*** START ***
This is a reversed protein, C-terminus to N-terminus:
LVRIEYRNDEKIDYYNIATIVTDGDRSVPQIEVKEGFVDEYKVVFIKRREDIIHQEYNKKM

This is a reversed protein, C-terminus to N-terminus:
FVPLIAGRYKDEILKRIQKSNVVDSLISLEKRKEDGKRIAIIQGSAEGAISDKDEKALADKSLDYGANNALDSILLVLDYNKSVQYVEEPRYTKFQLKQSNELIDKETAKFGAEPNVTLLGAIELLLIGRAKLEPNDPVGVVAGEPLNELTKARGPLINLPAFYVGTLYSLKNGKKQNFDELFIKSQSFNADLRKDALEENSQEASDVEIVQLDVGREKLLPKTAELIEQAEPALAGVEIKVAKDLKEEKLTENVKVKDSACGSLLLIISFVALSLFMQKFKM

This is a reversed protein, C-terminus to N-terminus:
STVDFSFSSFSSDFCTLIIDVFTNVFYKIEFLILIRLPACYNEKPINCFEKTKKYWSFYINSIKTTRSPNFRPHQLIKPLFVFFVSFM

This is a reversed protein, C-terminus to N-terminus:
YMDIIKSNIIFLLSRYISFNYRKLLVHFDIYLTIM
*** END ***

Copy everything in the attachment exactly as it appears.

This is a reversed protein, C-terminus to N-terminus:
LVRIEYRNDEKIDYYNIATIVTDGDRSVPQIEVKEGFVDEYKVVFIKRREDIIHQEYNKKM

This is a reversed protein, C-terminus to N-terminus:
FVPLIAGRYKDEILKRIQKSNVVDSLISLEKRKEDGKRIAIIQGSAEGAISDKDEKALADKSLDYGANNALDSILLVLDYNKSVQYVEEPRYTKFQLKQSNELIDKETAKFGAEPNVTLLGAIELLLIGRAKLEPNDPVGVVAGEPLNELTKARGPLINLPAFYVGTLYSLKNGKKQNFDELFIKSQSFNADLRKDALEENSQEASDVEIVQLDVGREKLLPKTAELIEQAEPALAGVEIKVAKDLKEEKLTENVKVKDSACGSLLLIISFVALSLFMQKFKM

This is a reversed protein, C-terminus to N-terminus:
STVDFSFSSFSSDFCTLIIDVFTNVFYKIEFLILIRLPACYNEKPINCFEKTKKYWSFYINSIKTTRSPNFRPHQLIKPLFVFFVSFM

This is a reversed protein, C-terminus to N-terminus:
YMDIIKSNIIFLLSRYISFNYRKLLVHFDIYLTIM